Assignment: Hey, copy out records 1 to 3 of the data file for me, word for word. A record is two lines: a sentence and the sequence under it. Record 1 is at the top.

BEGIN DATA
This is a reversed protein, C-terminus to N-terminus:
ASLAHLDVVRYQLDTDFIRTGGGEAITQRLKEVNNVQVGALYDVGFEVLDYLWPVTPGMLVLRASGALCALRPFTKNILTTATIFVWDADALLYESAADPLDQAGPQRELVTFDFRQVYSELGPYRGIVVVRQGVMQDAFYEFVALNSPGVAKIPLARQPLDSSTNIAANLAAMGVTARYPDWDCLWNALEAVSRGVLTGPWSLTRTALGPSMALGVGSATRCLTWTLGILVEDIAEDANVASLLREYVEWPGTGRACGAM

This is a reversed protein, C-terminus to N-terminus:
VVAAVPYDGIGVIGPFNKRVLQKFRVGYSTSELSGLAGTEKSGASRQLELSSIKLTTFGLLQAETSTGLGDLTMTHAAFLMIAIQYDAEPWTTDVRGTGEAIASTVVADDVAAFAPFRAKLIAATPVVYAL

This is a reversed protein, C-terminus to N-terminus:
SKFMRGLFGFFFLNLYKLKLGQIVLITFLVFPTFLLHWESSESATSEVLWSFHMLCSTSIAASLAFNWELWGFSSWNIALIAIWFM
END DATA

This is a reversed protein, C-terminus to N-terminus:
ASLAHLDVVRYQLDTDFIRTGGGEAITQRLKEVNNVQVGALYDVGFEVLDYLWPVTPGMLVLRASGALCALRPFTKNILTTATIFVWDADALLYESAADPLDQAGPQRELVTFDFRQVYSELGPYRGIVVVRQGVMQDAFYEFVALNSPGVAKIPLARQPLDSSTNIAANLAAMGVTARYPDWDCLWNALEAVSRGVLTGPWSLTRTALGPSMALGVGSATRCLTWTLGILVEDIAEDANVASLLREYVEWPGTGRACGAM

This is a reversed protein, C-terminus to N-terminus:
VVAAVPYDGIGVIGPFNKRVLQKFRVGYSTSELSGLAGTEKSGASRQLELSSIKLTTFGLLQAETSTGLGDLTMTHAAFLMIAIQYDAEPWTTDVRGTGEAIASTVVADDVAAFAPFRAKLIAATPVVYAL

This is a reversed protein, C-terminus to N-terminus:
SKFMRGLFGFFFLNLYKLKLGQIVLITFLVFPTFLLHWESSESATSEVLWSFHMLCSTSIAASLAFNWELWGFSSWNIALIAIWFM